Health Canada is so secretive about its inspections of overseas drug manufacturing plants that Canadians can't be confident their medications are safe, says a drug policy researcher. Alan Cassels of the University of Victoria said most prescription drugs are manufactured overseas but that Health Canada has released only limited information about its inspections of foreign manufacturing plants after he made numerous inquiries.Cassels said Health Canada has told him only that it conducted 35 inspections between 2006 and 2011, but won't provide data on which countries were involved or the findings.“Health Canada can't tell us what they inspected, what they found, what remedies they made and we have no idea whether the few inspections they did had any effect. So my question is, and I've had this question for many years, why is everything so secret?”He said that while the federal regulator may be influenced by the pharmaceutical industry's desire to protect its proprietary information, he's merely after data related to people's safety.“Essentially, whose team is Health Canada on?”But a spokesman for Health Canada said Monday that it has one of the safest and most rigorous drug-approval systems in the world.Any foreign site that makes a drug product sold in Canada has to meet Canadian standards of good manufacturing practice, Sean Upton, a spokesman for Health Canada, said in a statement.Upton said Health Canada will verify that these standards are being met in a number of ways, including inspection of foreign plants and taking in information provided by mutually recognized inspections conducted by other countries.But Cassels said Health Canada issues warnings about certain overseas-manufactured drugs only when it gets information from the countries that produce them.The agency has also not released data about drugs that are produced in Canada with chemicals imported from foreign countries, he said.“It would shock most people to know that the manufacturing plants in Canada largely use raw ingredients from places like India, China and Puerto Rico and so on, which is not a bad thing, but how often are these plants inspected?”Earlier this year, the Quebec-based plant of the generic pharmaceutical company Sandoz stopped making several commonly used painkillers, antibiotics and anesthetics while it upgraded its manufacturing standards after the U.S. Food and Drug Administration raised concerns.The FDA inspected the site because the drugs manufactured there are used by Americans.At the time, the head of Health Canada's drug directorate said the government would expedite approval of offshore medications for use by Canadians as long as they meet regulatory standards for quality.Cassels said that's all the more reason Health Canada should provide information about its inspections of overseas drug-manufacturing plants.However, he's also concerned that recent government layoffs mean there will be fewer Health Canada staff to conduct such inspections in or outside the country.“You've got a federal regulator that is already seriously undermanned and undergunned and clearly not doing the kinds of inspections overseas that we would expect them to be doing and at the same time laying off people, so even reducing their ability to make sure that the drug supply is safe.”Upton said most of the drugs imported into Canada, or about 80 per cent, come from countries where there is a mutual-recognition agreement for inspections. The signing of these agreements includes an evaluation process to make sure that drug compliance programs from different regulator authorities are equal, he said.Dr. Muhammad Mamdani, a pharmacist and director of the Applied Health Research Centre at the Li Ka Shing Knowledge Institute of Toronto's St. Michael's Hospital, agreed with Cassels and said the public needs assurance that their prescription drugs are safe.He said safety standards for brand drugs, versus generics, may be more rigorous because pharmaceutical companies typically assume a huge liability if there are problems.However, Health Canada should still reveal information about its inspection findings, Mamdani said.And while generic drug makers, which benefit from the millions of dollars in clinical trials and research that have already been done, are required by Health Canada to have so-called good manufacturing practice certification, their safety practices must still be scrutinized, Mamdani said.“A company can say it adheres to good manufacturing certification but then you have to do audits. The problem with the audits is how many audits are you going to do? How much money do you have to have? You'd have to fly out to all these countries and inspect all of them on a regular basis and for many reasons, it's not practical or possible.”However, Mamdani said Canada is part of the Pharmaceutical Inspection Cooperation Scheme of about 41 member countries, including the United States, Belgium, Australia, and Czechoslovakia, which share information on inspections so the process doesn't have to be repeated.“I'm not sure how much Canada leverages external groups' evaluations,” he said. “I don't know how many they do themselves.”While it would be nearly impossible to conduct audits of every drug-manufacturing country's plants, “Health Canada should at least disclose what they have done,” Mamdani said.“They should be transparent. And if the drugs are safe, why shouldn't the information be available?”“At the very least, make available to the public a general sense of is the process working and is the drug safe?”—The Canadian Press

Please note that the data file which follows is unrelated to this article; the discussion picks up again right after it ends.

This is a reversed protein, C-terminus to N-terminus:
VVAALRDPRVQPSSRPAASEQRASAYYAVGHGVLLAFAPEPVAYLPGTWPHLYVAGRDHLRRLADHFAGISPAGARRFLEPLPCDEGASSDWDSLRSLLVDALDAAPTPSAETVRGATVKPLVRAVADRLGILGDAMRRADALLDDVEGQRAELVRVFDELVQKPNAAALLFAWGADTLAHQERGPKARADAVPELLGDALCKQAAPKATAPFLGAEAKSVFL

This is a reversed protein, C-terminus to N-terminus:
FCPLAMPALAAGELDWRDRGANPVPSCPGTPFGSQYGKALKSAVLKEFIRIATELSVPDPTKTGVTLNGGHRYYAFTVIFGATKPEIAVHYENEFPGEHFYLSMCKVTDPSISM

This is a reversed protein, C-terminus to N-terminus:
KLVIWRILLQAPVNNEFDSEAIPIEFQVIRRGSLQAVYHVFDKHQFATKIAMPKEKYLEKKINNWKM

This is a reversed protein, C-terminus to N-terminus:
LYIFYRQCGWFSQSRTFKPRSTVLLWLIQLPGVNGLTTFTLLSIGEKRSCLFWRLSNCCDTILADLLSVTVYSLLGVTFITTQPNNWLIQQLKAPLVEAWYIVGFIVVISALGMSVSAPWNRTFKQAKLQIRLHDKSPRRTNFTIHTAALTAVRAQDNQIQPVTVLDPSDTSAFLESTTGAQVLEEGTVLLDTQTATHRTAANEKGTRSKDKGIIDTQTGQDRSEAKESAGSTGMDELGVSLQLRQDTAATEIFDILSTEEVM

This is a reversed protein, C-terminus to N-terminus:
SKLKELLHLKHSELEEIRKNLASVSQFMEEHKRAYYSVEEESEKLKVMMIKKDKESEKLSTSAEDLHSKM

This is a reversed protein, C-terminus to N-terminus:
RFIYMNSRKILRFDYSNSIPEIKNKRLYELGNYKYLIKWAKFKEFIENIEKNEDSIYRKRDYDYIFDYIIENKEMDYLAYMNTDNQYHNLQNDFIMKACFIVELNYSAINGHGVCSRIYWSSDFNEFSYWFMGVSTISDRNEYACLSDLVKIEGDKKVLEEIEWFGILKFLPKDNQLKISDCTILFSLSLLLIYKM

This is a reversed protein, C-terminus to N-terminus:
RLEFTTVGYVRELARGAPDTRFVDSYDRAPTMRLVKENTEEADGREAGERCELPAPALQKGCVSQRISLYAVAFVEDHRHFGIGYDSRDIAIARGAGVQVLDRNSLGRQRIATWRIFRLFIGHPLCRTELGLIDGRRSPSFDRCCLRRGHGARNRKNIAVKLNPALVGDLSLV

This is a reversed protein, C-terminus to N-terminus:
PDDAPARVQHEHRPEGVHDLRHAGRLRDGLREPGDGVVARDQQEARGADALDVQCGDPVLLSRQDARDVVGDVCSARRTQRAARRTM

Dorner Mfg. Corp. president and CEO Richard “Rich” Ryan died in a motorcycle accident Saturday, Sept. 8, while traveling in the western United States. Ryan, 59, began his career with Dorner in October 2005, when he was hired as its COO. He held that position until this past June, when he was appointed president and CEO following the company’s acquisition by Pittsburgh-based Incline Equity Partners. Under Ryan’s leadership the company more than doubled in size and is known in the industry as the leader in unit handling conveyors. Prior to joining Dorner, he held several executive management positions at Rockwell Automation in Milwaukee.He is survived by his wife Denise and his two sons, Timothy and Colin.